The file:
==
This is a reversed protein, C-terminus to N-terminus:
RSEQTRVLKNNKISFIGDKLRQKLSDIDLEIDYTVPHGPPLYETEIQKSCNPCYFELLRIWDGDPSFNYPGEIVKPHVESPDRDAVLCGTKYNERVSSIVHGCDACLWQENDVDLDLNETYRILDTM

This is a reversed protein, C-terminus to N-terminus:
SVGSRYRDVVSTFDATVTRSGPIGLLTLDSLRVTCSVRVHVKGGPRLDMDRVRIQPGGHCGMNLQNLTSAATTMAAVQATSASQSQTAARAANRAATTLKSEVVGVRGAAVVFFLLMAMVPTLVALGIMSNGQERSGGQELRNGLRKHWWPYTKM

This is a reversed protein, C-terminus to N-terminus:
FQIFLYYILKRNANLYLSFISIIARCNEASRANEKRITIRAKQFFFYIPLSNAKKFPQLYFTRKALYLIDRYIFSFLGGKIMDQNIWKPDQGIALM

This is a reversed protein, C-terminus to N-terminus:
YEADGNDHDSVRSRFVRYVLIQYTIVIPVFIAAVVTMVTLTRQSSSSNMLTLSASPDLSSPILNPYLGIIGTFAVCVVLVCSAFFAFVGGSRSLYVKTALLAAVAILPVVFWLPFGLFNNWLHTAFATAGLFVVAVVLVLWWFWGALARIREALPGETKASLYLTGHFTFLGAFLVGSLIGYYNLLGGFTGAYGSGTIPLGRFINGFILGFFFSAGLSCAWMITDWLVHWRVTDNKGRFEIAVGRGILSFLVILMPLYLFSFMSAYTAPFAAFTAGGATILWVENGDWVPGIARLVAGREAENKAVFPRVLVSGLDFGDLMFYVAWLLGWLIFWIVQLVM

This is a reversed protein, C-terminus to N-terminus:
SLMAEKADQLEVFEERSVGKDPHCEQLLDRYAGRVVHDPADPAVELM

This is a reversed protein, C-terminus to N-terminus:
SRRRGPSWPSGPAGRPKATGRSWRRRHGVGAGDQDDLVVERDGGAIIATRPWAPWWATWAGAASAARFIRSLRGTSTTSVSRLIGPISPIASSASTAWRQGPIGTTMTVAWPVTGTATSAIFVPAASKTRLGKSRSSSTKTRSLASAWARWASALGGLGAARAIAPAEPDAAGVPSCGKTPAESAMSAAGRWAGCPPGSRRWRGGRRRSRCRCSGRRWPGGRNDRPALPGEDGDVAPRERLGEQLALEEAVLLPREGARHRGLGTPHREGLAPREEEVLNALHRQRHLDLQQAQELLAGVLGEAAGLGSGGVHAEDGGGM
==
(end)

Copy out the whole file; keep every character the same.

This is a reversed protein, C-terminus to N-terminus:
RSEQTRVLKNNKISFIGDKLRQKLSDIDLEIDYTVPHGPPLYETEIQKSCNPCYFELLRIWDGDPSFNYPGEIVKPHVESPDRDAVLCGTKYNERVSSIVHGCDACLWQENDVDLDLNETYRILDTM

This is a reversed protein, C-terminus to N-terminus:
SVGSRYRDVVSTFDATVTRSGPIGLLTLDSLRVTCSVRVHVKGGPRLDMDRVRIQPGGHCGMNLQNLTSAATTMAAVQATSASQSQTAARAANRAATTLKSEVVGVRGAAVVFFLLMAMVPTLVALGIMSNGQERSGGQELRNGLRKHWWPYTKM

This is a reversed protein, C-terminus to N-terminus:
FQIFLYYILKRNANLYLSFISIIARCNEASRANEKRITIRAKQFFFYIPLSNAKKFPQLYFTRKALYLIDRYIFSFLGGKIMDQNIWKPDQGIALM

This is a reversed protein, C-terminus to N-terminus:
YEADGNDHDSVRSRFVRYVLIQYTIVIPVFIAAVVTMVTLTRQSSSSNMLTLSASPDLSSPILNPYLGIIGTFAVCVVLVCSAFFAFVGGSRSLYVKTALLAAVAILPVVFWLPFGLFNNWLHTAFATAGLFVVAVVLVLWWFWGALARIREALPGETKASLYLTGHFTFLGAFLVGSLIGYYNLLGGFTGAYGSGTIPLGRFINGFILGFFFSAGLSCAWMITDWLVHWRVTDNKGRFEIAVGRGILSFLVILMPLYLFSFMSAYTAPFAAFTAGGATILWVENGDWVPGIARLVAGREAENKAVFPRVLVSGLDFGDLMFYVAWLLGWLIFWIVQLVM

This is a reversed protein, C-terminus to N-terminus:
SLMAEKADQLEVFEERSVGKDPHCEQLLDRYAGRVVHDPADPAVELM

This is a reversed protein, C-terminus to N-terminus:
SRRRGPSWPSGPAGRPKATGRSWRRRHGVGAGDQDDLVVERDGGAIIATRPWAPWWATWAGAASAARFIRSLRGTSTTSVSRLIGPISPIASSASTAWRQGPIGTTMTVAWPVTGTATSAIFVPAASKTRLGKSRSSSTKTRSLASAWARWASALGGLGAARAIAPAEPDAAGVPSCGKTPAESAMSAAGRWAGCPPGSRRWRGGRRRSRCRCSGRRWPGGRNDRPALPGEDGDVAPRERLGEQLALEEAVLLPREGARHRGLGTPHREGLAPREEEVLNALHRQRHLDLQQAQELLAGVLGEAAGLGSGGVHAEDGGGM